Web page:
Language(s): English
Label(s): Icarus Music, Inside Out

Track List:

01. Inner Strength (Intro)
02. Throwing Your Life Away
03. Salt in Your Wounds
04. One Man Army
05. Through the Halls
06. Treading Water
07. Dying Every Day
08. Born to Die
09. Born to Die (Reprise)
10. In My Blood
11. Elusive
12. Sleeping With One Eye Open
13. No One Heard

Spiritual Beggars Demons Cover

Demons is the 6th effort by Swedish quintet Spiritual Beggars. The band draws on influences that span across the rock spectrum to include elements of psychedelic rock, blues rock, hard rock and even heavy metal for the colossal song In My Blood. When meshed together these diverse influences form the basis of the semi-obscure stoner rock scene, of which the Spiritual Beggars are usually associated with.

The lyrics are quite straightforward and focus on the struggles of life, regrets and depression but are presented in a way that is more akin to perseverance than misery. It is the last album by Spiritual Beggars to feature singer Janne “JB” Christoffersson (Grand Magus) whose powerful grit laden voice brings the songs on Demons to life in a way that few others ever could.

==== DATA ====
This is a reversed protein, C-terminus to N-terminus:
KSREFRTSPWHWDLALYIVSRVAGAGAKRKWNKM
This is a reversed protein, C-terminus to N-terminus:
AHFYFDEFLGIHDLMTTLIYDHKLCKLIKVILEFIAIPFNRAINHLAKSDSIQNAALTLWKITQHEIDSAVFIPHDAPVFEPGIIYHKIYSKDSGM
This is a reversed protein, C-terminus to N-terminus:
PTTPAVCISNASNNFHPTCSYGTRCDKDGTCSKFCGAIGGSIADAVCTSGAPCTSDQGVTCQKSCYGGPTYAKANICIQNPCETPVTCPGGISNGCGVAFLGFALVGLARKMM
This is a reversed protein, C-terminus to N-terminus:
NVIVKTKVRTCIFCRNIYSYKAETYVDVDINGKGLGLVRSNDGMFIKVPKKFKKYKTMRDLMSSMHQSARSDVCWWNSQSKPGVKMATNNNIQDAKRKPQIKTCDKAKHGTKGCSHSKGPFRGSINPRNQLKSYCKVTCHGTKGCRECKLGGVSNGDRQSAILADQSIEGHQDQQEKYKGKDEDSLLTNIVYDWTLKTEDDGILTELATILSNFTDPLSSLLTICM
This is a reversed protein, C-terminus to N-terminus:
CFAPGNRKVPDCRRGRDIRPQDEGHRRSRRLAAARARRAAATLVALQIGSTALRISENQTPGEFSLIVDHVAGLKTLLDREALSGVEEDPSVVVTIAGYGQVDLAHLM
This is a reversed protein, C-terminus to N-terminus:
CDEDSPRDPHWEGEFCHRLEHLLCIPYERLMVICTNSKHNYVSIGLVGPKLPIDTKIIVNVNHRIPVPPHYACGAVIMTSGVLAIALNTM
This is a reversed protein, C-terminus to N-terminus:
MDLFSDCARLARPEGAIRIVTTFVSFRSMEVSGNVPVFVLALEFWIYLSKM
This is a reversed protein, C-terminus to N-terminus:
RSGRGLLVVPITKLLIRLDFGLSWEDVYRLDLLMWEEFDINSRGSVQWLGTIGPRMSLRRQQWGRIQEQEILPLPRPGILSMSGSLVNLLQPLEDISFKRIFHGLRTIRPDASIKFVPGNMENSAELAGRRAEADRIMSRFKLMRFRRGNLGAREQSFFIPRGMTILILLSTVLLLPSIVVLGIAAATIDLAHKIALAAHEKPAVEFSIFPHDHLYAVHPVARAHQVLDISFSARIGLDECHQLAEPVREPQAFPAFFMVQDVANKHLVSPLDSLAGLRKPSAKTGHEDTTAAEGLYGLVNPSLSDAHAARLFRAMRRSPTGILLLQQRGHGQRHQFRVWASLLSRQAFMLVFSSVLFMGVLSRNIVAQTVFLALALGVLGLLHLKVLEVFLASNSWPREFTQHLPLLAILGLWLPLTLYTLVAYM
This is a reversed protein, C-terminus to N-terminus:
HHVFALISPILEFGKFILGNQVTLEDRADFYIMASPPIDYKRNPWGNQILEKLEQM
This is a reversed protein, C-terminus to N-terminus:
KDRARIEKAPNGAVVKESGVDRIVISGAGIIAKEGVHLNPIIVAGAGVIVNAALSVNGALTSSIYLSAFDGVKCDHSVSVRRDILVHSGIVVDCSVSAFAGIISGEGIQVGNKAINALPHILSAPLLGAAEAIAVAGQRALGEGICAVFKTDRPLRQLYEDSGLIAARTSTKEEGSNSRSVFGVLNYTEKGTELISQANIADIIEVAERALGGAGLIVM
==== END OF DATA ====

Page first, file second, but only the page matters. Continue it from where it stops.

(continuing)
His voice is backed by a plethora of catchy, driven guitar leads and passionate solos courtesy of founding member Michael Amott (Arch Enemy, Carcass). This contrasts with bassist Sharlee D’Angelo as his playing seems to exist somewhere in the middle of everything else and while never being washed out, he rarely comes to the forefront. He gives the album a denser sound quality but lacks many of the outstanding moments you’ll hear coming from the guitar.

Spiritual Beggars frequently delve into fluid instrumental passages that give each band member the chance to really come to life and show that they have perfected their craft. Drummer Ludwig Witt injects creative fills between verses and keyboardist Per Wiberg provides colourful, sometimes textural keyboard lines (and an extended solo at the end of Dying Every Day). He often sounds like he is taking on a support role but if he featured more prominently it could have introduced an exciting and different dynamic to their sound.

Spiritual Beggars embody the heart and soul of rock music on Demons and in doing so they create a genre defining album that should have a place in the collection of all rock fanatics.